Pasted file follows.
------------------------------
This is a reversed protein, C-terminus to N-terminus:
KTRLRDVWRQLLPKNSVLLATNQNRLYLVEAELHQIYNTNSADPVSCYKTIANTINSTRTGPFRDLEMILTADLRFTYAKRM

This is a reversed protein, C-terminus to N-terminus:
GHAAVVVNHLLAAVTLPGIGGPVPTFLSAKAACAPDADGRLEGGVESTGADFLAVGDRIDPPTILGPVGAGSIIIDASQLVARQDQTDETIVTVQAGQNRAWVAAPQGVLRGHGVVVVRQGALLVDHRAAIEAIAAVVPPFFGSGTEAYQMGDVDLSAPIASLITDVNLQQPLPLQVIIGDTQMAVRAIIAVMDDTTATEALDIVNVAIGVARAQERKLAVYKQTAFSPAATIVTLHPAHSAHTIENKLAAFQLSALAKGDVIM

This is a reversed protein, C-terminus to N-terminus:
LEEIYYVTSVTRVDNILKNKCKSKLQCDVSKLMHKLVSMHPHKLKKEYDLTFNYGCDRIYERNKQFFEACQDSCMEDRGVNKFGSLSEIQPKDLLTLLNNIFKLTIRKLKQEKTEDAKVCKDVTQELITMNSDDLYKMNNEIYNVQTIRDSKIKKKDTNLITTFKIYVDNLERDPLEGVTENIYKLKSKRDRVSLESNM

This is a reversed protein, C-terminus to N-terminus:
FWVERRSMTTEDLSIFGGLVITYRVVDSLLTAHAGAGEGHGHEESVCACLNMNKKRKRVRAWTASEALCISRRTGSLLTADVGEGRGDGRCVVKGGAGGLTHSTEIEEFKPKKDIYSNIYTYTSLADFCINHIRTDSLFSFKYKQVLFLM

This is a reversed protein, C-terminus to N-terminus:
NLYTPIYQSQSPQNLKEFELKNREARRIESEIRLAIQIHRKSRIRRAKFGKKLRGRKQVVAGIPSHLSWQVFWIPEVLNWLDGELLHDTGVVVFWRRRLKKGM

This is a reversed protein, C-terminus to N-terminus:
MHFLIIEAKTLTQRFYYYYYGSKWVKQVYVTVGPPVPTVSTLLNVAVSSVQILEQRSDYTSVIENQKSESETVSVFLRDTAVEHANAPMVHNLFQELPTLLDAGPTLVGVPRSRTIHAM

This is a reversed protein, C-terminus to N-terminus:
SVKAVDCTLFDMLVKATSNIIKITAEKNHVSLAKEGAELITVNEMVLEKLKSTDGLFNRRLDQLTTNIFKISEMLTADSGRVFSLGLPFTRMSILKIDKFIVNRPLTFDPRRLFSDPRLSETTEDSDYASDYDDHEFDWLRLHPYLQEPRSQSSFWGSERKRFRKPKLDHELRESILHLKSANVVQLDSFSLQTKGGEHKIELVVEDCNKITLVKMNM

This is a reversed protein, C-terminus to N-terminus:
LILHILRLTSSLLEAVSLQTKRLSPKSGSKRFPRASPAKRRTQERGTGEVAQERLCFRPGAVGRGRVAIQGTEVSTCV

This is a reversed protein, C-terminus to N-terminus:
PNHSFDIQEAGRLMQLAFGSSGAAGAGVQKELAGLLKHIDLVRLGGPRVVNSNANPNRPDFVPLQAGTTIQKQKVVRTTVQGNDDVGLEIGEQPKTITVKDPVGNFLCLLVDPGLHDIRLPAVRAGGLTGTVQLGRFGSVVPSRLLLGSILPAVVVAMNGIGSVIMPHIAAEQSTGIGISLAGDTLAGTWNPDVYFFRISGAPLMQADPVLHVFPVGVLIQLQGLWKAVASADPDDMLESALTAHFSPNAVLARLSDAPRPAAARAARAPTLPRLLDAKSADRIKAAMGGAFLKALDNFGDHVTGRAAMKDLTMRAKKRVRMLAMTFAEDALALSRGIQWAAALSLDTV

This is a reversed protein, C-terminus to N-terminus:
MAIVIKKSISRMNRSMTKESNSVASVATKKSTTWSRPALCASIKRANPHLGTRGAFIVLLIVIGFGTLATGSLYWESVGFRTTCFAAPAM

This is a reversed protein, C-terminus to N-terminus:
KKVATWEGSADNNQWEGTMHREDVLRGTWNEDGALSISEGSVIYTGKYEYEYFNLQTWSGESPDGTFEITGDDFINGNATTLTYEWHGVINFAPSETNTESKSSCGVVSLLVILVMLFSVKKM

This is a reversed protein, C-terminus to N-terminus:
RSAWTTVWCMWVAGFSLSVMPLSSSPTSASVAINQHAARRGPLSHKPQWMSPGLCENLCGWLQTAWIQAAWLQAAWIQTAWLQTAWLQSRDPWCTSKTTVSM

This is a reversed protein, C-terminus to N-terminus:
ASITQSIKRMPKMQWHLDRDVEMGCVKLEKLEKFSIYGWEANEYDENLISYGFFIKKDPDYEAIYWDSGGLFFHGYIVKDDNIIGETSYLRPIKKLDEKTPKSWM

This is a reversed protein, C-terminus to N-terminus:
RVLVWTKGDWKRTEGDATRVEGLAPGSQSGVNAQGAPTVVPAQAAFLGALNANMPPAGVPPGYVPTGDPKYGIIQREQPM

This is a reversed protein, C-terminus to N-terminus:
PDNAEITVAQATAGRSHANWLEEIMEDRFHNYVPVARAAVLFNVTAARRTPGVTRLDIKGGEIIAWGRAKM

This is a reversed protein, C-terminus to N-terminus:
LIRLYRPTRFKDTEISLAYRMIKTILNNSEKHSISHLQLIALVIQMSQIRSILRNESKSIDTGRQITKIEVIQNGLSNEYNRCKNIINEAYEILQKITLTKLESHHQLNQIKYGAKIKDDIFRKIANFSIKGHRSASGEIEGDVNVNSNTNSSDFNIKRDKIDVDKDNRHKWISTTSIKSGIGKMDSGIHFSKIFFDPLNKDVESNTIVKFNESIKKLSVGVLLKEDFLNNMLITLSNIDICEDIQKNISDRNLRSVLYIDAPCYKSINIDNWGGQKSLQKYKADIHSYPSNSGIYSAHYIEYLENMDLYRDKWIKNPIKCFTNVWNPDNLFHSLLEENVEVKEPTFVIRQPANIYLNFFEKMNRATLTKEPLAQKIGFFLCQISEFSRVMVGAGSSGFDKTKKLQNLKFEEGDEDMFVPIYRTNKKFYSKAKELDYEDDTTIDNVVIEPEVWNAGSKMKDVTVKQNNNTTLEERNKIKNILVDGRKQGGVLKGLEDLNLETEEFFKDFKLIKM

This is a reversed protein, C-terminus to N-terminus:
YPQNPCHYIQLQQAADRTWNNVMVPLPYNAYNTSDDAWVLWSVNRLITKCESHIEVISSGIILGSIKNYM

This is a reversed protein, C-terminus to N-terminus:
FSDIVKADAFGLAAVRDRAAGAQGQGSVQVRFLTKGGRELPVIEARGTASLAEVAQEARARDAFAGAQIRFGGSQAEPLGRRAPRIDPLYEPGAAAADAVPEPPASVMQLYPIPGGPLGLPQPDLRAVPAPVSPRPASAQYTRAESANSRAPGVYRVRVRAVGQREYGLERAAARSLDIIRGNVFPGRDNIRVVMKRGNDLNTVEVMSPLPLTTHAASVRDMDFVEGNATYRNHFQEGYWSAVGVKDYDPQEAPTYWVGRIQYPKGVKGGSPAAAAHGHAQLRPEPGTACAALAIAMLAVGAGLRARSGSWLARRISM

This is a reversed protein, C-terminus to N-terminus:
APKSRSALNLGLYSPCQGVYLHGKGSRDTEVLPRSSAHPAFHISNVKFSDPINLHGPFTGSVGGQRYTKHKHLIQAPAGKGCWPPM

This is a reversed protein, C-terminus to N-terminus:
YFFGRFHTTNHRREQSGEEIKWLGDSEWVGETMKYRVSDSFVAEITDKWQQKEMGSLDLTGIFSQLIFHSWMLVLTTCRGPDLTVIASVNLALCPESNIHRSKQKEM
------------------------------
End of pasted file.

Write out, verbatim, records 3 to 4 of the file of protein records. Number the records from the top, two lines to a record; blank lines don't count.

This is a reversed protein, C-terminus to N-terminus:
LEEIYYVTSVTRVDNILKNKCKSKLQCDVSKLMHKLVSMHPHKLKKEYDLTFNYGCDRIYERNKQFFEACQDSCMEDRGVNKFGSLSEIQPKDLLTLLNNIFKLTIRKLKQEKTEDAKVCKDVTQELITMNSDDLYKMNNEIYNVQTIRDSKIKKKDTNLITTFKIYVDNLERDPLEGVTENIYKLKSKRDRVSLESNM

This is a reversed protein, C-terminus to N-terminus:
FWVERRSMTTEDLSIFGGLVITYRVVDSLLTAHAGAGEGHGHEESVCACLNMNKKRKRVRAWTASEALCISRRTGSLLTADVGEGRGDGRCVVKGGAGGLTHSTEIEEFKPKKDIYSNIYTYTSLADFCINHIRTDSLFSFKYKQVLFLM